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How to schedule sleep on Windows 10

Scheduling a shut down on Windows 10 is simple but you’ll be surprised to learn that it is just as difficult to schedule sleep on Windows 10. The command-line argument that claims to sleep a system actually hibernates it. The common method around this is to first disable/turn off hibernate on Windows 10, and then run the sleep command with time parameters. For a simpler solution, one that end users can modify per their own needs, we’re going to use a batch script and a scheduled task.

Sleep system script

This script has been written by SuperUser user AveYo. Open Notepad and paste the following in it. Save the file with the BAT file extension. If you want, you can test it out by running just the script. It should put your system to sleep.

@echo off &mode 32,2 &color cf &title Power Sleep
set "s1=$m='[DllImport ("Powrprof.dll", SetLastError = true)]"
set "s2=static extern bool SetSuspendState(bool hibernate, bool forceCritical, bool disableWakeEvent);"
set "s3=public static void PowerSleep(){ SetSuspendState(false, false, false); }';"
set "s4=add-type -name Import -member $m -namespace Dll; [Dll.Import]::PowerSleep();"
set "ps_powersleep=%s1%%s2%%s3%%s4%"
call powershell.exe -NoProfile -NonInteractive -NoLogo -ExecutionPolicy Bypass -Command "%ps_powersleep:"=\"%"

Schedule sleep

With a reliable way to sleep your system now available, you need a simple way to schedule when it will be put to sleep. Task Scheduler gives you a very simple GUI for scheduling when a script (or app) runs so we’re going to use it.

Open Task Scheduler and create a new task. Name it something that will tell you it is for scheduling sleep. Go to the Triggers tab and add a new trigger. The trigger should be set to ‘On a schedule’. You’ll find plenty of options for scheduling i.e., how frequently the task should be run so use it to schedule sleep as flexibly as you need to. Once you’ve added the trigger, go to the Actions tab.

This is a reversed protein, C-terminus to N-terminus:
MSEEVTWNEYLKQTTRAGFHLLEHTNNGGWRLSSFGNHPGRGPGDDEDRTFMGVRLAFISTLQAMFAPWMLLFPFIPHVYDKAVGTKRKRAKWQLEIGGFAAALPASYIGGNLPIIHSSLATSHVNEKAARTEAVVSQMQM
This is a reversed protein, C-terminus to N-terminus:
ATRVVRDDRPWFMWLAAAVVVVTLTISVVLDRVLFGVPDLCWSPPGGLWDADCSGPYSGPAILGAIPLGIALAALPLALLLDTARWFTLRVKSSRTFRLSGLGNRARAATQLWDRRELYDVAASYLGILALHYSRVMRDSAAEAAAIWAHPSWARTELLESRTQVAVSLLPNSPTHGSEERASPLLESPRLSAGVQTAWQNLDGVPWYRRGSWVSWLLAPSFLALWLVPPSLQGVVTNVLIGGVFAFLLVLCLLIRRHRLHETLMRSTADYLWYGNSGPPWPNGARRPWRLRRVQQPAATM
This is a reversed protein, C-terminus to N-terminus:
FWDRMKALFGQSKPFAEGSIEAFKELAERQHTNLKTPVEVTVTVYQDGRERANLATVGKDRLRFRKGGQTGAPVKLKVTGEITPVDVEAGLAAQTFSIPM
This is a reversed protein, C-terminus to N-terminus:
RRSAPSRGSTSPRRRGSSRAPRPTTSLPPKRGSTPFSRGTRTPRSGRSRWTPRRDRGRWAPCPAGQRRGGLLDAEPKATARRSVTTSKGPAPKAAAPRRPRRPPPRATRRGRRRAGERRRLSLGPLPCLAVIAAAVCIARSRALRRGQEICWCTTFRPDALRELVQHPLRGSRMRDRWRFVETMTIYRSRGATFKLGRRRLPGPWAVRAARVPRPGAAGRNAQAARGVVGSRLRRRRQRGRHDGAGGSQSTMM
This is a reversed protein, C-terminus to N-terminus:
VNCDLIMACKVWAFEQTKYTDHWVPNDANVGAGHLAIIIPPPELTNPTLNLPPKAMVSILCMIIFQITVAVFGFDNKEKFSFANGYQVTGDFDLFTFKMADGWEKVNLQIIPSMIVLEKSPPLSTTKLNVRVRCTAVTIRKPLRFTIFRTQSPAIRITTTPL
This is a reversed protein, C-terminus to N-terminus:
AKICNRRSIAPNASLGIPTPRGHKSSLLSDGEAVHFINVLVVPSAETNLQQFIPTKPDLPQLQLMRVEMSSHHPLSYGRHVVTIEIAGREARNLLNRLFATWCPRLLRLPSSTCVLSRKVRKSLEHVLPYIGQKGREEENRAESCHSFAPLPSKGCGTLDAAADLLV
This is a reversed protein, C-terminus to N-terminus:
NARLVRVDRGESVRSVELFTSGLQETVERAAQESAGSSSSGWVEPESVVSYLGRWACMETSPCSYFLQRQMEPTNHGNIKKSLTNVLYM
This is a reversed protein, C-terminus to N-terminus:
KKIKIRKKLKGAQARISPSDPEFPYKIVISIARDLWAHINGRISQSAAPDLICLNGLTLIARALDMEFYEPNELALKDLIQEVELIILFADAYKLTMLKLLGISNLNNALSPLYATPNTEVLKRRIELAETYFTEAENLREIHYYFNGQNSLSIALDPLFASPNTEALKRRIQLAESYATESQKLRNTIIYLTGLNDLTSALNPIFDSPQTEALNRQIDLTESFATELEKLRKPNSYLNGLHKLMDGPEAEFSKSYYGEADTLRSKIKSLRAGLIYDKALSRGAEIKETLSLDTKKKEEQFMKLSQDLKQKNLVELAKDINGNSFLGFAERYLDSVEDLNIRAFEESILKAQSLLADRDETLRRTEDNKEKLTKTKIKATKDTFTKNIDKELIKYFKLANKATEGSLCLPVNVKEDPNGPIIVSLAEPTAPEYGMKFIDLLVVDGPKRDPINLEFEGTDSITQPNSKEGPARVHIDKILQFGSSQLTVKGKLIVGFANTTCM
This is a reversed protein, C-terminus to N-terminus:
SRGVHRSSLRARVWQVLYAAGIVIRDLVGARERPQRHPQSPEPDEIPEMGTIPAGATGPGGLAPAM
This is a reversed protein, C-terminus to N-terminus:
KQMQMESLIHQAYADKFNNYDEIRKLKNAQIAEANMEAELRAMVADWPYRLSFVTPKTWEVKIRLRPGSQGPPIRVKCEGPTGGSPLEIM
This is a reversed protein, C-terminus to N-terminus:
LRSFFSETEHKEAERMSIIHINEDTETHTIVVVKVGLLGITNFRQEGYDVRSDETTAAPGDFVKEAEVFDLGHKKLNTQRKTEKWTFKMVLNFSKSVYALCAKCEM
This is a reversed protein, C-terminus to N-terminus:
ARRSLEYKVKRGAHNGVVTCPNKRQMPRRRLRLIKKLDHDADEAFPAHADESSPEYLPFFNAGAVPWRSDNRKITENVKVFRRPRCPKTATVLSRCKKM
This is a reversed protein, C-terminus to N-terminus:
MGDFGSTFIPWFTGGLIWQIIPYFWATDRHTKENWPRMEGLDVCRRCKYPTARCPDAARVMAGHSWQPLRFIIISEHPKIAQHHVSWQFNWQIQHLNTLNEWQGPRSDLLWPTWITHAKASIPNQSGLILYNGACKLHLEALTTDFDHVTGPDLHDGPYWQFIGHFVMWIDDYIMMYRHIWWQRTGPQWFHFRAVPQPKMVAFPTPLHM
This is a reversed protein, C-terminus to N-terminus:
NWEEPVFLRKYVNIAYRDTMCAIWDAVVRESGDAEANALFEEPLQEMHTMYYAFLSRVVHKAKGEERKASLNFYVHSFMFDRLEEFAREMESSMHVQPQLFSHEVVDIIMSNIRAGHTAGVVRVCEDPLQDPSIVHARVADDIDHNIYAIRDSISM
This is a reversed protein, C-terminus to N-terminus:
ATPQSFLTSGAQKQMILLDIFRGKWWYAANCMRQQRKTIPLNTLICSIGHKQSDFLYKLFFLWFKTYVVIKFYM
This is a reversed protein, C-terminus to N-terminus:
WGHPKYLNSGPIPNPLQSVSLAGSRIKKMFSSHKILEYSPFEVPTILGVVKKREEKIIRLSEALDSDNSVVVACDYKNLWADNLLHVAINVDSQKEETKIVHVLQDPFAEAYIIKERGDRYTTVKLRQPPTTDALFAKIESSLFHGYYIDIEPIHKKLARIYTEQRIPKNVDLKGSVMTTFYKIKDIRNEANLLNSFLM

Add a new action, and set it to run the sleep script that you created earlier, and you’re done.

The task will be enabled automatically and at the given time, it will run the script that will sleep your system.

Sleep will lock your system and put it in a low power mode. Your apps will remain open and you will still be signed in. You will have to wake the system by pressing the power or sleep button on your laptop/PC, and then unlocking it like you normally do. Since no apps will be closed, you don’t have to worry about losing work.


  1. Hey Fatima, thanks for your post. Unfortunately it’s not working for me. It is strange, because if I run the bat directly it sends the computer to sleep, if I run through scheduler it sleeps it, but immediately turns it back on.

    Do you know what could be happening?

  2. Great tip if it works wit Windows 10. Initially when tested it began to shut down and sat running minimal power and needed to be shut down. Do you have a wake up script to go with it.?

  3. No where in this explanation or the video does it say where the bat file is to be saved. I figured out where to save it by zooming into the video. Thanks for the tip.

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